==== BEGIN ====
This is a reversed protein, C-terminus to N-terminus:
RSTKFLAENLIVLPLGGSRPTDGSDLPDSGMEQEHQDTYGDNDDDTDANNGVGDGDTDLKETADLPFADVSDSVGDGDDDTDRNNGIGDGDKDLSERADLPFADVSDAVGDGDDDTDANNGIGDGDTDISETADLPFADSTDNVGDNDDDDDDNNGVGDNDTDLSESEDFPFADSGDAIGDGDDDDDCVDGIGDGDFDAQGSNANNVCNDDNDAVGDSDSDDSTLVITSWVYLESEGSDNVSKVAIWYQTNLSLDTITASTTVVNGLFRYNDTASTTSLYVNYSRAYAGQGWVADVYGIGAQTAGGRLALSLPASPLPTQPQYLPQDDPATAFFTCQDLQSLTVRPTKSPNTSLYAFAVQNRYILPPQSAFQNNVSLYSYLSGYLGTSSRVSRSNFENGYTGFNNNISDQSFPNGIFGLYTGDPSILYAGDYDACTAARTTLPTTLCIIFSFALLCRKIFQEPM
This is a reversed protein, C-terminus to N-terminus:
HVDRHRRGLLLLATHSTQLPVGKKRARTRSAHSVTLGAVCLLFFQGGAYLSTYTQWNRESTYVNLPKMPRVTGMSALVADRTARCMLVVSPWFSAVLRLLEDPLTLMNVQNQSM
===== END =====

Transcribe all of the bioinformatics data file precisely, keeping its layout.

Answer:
This is a reversed protein, C-terminus to N-terminus:
RSTKFLAENLIVLPLGGSRPTDGSDLPDSGMEQEHQDTYGDNDDDTDANNGVGDGDTDLKETADLPFADVSDSVGDGDDDTDRNNGIGDGDKDLSERADLPFADVSDAVGDGDDDTDANNGIGDGDTDISETADLPFADSTDNVGDNDDDDDDNNGVGDNDTDLSESEDFPFADSGDAIGDGDDDDDCVDGIGDGDFDAQGSNANNVCNDDNDAVGDSDSDDSTLVITSWVYLESEGSDNVSKVAIWYQTNLSLDTITASTTVVNGLFRYNDTASTTSLYVNYSRAYAGQGWVADVYGIGAQTAGGRLALSLPASPLPTQPQYLPQDDPATAFFTCQDLQSLTVRPTKSPNTSLYAFAVQNRYILPPQSAFQNNVSLYSYLSGYLGTSSRVSRSNFENGYTGFNNNISDQSFPNGIFGLYTGDPSILYAGDYDACTAARTTLPTTLCIIFSFALLCRKIFQEPM
This is a reversed protein, C-terminus to N-terminus:
HVDRHRRGLLLLATHSTQLPVGKKRARTRSAHSVTLGAVCLLFFQGGAYLSTYTQWNRESTYVNLPKMPRVTGMSALVADRTARCMLVVSPWFSAVLRLLEDPLTLMNVQNQSM